This is an inspiring and interesting story.  The Lord awakened Abraham one morning saying, “Take now your son, your only son Isaac, whom you love, and go to the land of Moriah, and offer him there as a burnt offering on one of mountains of which I shall tell you” (Gen. 22:2).  Consider the turmoil, the questions, and the agony, this command had brought upon Abraham. 
 

The Lord had promised that He would make of Abraham a great nation.  This promise was to be fulfilled through Isaac.  Now (Gen. 22) the Lord comes back and tells Abraham that he is to sacrifice Isaac!  Abraham did not understand.  This command involved a profound mystery.  Not only was human sacrifice contrary to God’s religious order, but it must have seemed to Abraham that the Lord was about to break the covenant that He had made with him and his descendants.  For three long days and three long nights, Abraham proceeded by faith toward the mountain upon which he was commanded to sacrifice his only son, Isaac.
 

Again and again Abraham pleaded with the Lord, asking that He confirm the word that had come on the morning of the start of his journey.  No confirmation came.  Abraham hoped for a reprieve from this strange command.  For three days and three nights, no reprieve came.  It was an excruciating test of faith.  Yet Abraham continued his journey, by faith.  As he did, he thought through what was about to take place.  
 

Despite the lack of any response from God, to his earnest petitions, Abraham clung to the promise that had been given before this trial had commenced.  He clung to God’s promise to make of him a great nation through Isaac.  And little by little, by faith, by believing what God had promised, Abraham was able to put the pieces of this strange puzzle together in a logical order.  At this point in history, no one had ever been resurrected from the dead.  Yet, by faith Abraham concluded that there would be a resurrection.  God had promised to make of him a great nation, through Isaac.  God had commanded that he should sacrifice Isaac.  Therefore, Abraham concluded there was only one way the promise could be fulfilled.  God was going to resurrect Isaac.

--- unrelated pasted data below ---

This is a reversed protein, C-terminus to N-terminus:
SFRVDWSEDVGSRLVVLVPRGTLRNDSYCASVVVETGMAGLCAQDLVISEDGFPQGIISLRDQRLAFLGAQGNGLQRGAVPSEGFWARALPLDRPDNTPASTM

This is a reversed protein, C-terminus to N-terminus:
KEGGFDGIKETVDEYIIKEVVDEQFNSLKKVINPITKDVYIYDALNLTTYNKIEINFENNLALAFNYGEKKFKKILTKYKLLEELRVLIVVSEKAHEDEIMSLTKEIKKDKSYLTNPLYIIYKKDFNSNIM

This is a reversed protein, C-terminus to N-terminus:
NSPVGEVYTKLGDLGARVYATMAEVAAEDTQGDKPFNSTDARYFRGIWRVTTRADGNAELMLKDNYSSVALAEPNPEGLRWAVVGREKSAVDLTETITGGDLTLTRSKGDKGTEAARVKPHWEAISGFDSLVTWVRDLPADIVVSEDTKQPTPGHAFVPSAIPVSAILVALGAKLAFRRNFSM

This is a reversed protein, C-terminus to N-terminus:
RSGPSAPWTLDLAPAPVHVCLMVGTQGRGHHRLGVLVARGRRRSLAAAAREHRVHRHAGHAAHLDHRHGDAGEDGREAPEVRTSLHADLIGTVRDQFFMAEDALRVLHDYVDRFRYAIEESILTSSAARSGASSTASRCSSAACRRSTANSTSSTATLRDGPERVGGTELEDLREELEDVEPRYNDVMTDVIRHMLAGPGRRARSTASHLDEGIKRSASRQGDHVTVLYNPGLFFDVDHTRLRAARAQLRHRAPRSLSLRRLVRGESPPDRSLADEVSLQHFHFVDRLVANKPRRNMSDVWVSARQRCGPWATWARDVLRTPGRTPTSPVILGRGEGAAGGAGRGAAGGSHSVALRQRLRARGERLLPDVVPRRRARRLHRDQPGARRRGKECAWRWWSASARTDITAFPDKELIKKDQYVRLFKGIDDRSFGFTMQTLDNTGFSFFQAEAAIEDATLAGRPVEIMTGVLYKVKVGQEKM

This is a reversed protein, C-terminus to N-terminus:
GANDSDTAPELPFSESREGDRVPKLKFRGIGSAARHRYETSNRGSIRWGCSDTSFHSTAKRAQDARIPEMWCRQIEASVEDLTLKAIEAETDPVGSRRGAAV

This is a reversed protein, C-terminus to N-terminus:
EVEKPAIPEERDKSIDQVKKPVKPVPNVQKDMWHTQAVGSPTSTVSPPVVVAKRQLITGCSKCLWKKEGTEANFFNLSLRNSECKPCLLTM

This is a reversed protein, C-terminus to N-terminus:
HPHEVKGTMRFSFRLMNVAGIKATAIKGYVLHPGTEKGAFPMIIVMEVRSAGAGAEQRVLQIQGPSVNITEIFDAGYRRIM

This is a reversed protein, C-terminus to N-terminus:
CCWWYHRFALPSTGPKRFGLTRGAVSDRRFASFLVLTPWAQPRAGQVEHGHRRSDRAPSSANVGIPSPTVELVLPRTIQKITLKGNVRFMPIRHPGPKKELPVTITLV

This is a clear example of what it means to live by faith.  Abraham chose to cling to God’s promise, even when things did not make sense.  He moved forward to do what God said, when that made no sense.  And he agonized, and struggled, and reasoned, based upon what God had said.  Finally, he reached a logical and reasonable conclusion based upon what God had said, even though the conclusion was completely beyond his human experience.
 

His conclusion, based on his faith in what God said, enabled him to say to his servants, “the lad and I will go yonder and worship, and WE will come back to you” (Gen. 22:5, emphasis supplied).  The only way Abraham could honestly say this is that he firmly believed what God had said.  
 

Abraham was living by faith.  He reasoned through a difficult situation by faith.  He acted by faith.  He spoke to his servants by faith.  It was faith that enabled him to obey the command of God.  Without faith, it would have been impossible for him to please God.  Clearly, those who have faith are the only ones who can live lives that are pleasing to God.
 

It is in this context that we must understand the instruction to “Keep the Law,” “Seek the Lord,” and all the biblical counsel to the rich and to the poor.  We must live by faith.  Remember, “Whatsoever is not of faith is sin” (Rom. 14:23).  And, “Faith is the victory.”

-Mark Duncan